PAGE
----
PostHeaderIcon Recovery Microcontroller ATmega48A Program

We can Recovery MICROCONTROLLER ATMEGA48A Program, please view the MICROCONTROLLER ATMEGA48A features for your reference:

The Bit Copy instructions BLD (Bit LoaD) and BST (Bit STore) use the T-bit as source or destination for the operated bit. A bit from a register in the Register File can be copied into T by the BST instruction, and a bit in T can be copied into a bit in a register in the Register File by the BLD instruction when Recovery MICROCONTROLLER.

Bit 5 – H: Half Carry Flag

The Half Carry Flag H indicates a Half Carry in some arithmetic operations. Half Carry Is useful in BCD arithmetic. See the “Instruction Set Description” for detailed information.

Bit 4 – S: Sign Bit, S = N ⊕ V

The S-bit is always an exclusive or between the Negative Flag N and the Two’s Complement Overflow Flag V. See the “Instruction Set Description” for detailed information.

Bit 3 – V: Two’s Complement Overflow Flag

The Two’s Complement Overflow Flag V supports two’s complement arithmetics. See the “Instruction Set Description” for detailed information.

Bit 2 – N: Negative Flag

The Negative Flag N indicates a negative result in an arithmetic or logic operation. See the “Instruction Set Description” for detailed information before Recovery MICROCONTROLLER.

Bit 1 – Z: Zero Flag

The Zero Flag Z indicates a zero result in an arithmetic or logic operation. See the “Instruction Set Description” for detailed information.

Bit 0 – C: Carry Flag

The Carry Flag C indicates a carry in an arithmetic or logic operation. See the “Instruction Set Description” for detailed information after Recovery MICROCONTROLLER.

The Register File is optimized for the AVR Enhanced RISC instruction set. In order to achieve the required performance and flexibility, the following input/output schemes are supported by the Register File:

One 8-bit output operand and one 8-bit result input

Two 8-bit output operands and one 8-bit result input

Two 8-bit output operands and one 16-bit result input

One 16-bit output operand and one 16-bit result input

Figure 5-2 shows the structure of the 32 general purpose working registers in the CPU.

Most of the instructions operating on the Register File have direct access to all registers, and most of them are single cycle instructions.

As shown in Figure 5-2, each register is also assigned a data memory address, mapping them directly into the first 32 locations of the user Data Space. Although not being physically implemented as SRAM locations, this memory organization provides great flexibility in access of the registers, as the X-, Y- and Z-pointer registers can be set to index any register in the file before Recovery MICROCONTROLLER.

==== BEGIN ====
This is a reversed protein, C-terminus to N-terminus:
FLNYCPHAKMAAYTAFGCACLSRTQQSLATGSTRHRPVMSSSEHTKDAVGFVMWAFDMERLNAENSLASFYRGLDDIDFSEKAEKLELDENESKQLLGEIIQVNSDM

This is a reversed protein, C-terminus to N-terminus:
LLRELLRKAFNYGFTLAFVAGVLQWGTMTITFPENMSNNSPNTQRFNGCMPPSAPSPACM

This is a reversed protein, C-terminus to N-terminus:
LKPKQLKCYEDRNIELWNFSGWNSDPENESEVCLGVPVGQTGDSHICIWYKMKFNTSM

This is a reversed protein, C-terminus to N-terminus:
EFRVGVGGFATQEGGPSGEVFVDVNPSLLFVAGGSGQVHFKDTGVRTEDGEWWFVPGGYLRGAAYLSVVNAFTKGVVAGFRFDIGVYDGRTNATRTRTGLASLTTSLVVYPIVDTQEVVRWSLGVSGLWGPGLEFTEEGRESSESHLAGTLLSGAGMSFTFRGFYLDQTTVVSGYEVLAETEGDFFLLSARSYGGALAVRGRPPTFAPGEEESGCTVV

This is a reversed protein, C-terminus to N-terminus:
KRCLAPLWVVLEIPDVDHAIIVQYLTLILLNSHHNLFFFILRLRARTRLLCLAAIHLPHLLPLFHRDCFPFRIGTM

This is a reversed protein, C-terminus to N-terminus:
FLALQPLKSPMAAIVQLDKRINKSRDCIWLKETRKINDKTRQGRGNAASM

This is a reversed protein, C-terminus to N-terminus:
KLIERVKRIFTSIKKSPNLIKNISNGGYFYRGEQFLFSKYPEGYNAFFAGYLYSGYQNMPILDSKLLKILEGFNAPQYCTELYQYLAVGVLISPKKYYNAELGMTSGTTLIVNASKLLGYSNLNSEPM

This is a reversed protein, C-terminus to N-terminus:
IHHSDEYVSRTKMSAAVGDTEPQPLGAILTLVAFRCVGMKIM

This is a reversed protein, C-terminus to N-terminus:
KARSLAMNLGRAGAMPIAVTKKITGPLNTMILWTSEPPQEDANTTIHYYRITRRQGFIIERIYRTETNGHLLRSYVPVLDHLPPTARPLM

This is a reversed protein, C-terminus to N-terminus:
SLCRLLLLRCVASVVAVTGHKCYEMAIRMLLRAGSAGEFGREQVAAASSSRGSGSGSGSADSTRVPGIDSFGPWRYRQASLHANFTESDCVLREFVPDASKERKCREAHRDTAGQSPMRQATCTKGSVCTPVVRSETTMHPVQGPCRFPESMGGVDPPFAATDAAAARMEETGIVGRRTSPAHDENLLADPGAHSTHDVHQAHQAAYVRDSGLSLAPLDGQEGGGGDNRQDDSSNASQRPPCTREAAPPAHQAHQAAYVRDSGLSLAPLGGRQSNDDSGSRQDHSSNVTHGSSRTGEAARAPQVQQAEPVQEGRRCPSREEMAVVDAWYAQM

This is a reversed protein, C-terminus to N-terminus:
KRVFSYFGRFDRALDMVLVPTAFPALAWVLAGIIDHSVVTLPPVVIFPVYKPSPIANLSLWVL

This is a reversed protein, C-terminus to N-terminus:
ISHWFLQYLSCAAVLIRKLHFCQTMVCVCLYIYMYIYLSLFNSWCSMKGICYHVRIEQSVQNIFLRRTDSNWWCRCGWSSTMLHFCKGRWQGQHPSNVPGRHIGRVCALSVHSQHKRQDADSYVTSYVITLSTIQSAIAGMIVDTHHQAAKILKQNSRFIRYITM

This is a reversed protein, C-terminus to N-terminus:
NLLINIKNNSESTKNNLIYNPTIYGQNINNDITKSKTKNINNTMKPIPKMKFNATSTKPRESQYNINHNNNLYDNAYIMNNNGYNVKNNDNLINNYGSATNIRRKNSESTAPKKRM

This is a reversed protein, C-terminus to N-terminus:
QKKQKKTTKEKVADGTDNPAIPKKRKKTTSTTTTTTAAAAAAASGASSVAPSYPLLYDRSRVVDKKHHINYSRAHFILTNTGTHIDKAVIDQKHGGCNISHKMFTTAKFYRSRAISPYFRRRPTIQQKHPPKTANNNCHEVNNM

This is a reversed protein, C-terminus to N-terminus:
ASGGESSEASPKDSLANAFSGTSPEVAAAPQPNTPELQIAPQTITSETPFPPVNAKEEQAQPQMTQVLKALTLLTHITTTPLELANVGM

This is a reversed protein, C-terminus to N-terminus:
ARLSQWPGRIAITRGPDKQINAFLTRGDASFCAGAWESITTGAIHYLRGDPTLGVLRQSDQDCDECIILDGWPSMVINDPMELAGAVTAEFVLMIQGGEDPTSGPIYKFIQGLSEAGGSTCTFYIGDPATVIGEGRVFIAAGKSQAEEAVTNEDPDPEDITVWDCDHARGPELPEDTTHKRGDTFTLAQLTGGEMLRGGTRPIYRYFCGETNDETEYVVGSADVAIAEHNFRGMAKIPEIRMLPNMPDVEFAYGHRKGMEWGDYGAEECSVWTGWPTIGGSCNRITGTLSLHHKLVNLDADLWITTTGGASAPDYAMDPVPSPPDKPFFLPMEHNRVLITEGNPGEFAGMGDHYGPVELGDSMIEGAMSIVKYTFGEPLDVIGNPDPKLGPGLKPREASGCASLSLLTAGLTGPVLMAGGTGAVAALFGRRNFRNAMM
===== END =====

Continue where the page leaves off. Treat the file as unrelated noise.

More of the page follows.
The registers R26..R31 have some added functions to their general purpose usage. These registers are 16-bit address pointers for indirect addressing of the data space. The three indirect address registers X, Y, and Z are defined as described in Figure 5-3.

The Stack is mainly used for storing temporary data, for storing local variables and for storing return addresses after interrupts and subroutine calls. The Stack Pointer Register always points to the top of the Stack. Note that the Stack is implemented as growing from higher memory locations to lower memory locations. This implies that a Stack PUSH command decreases the Stack Pointer when Recover MCU.

The Stack Pointer points to the data SRAM Stack area where the Subroutine and Interrupt Stacks are located. This Stack space in the data SRAM must be defined by the program before any subroutine calls are executed or interrupts are enabled. The Stack Pointer must be set to point above 0x0100, preferably RAMEND. The Stack Pointer is decremented by one when data is pushed onto the Stack with the PUSH instruction, and it is decremented by two when the return address is pushed onto the Stack with subroutine call or interrupt. The Stack Pointer is incremented by one when data is popped from the Stack with the POP instruction, and it is incremented by two when data is popped from the Stack with return from subroutine RET or return from interrupt RETI. The AVR Stack Pointer is implemented as two 8-bit registers in the I/O space. The number of bits actually used is implementation dependent. Note that the data space in some implementations of the AVR architecture is so small that only SPL is needed. In this case, the SPH Register will not be present when Recovery MICROCONTROLLER.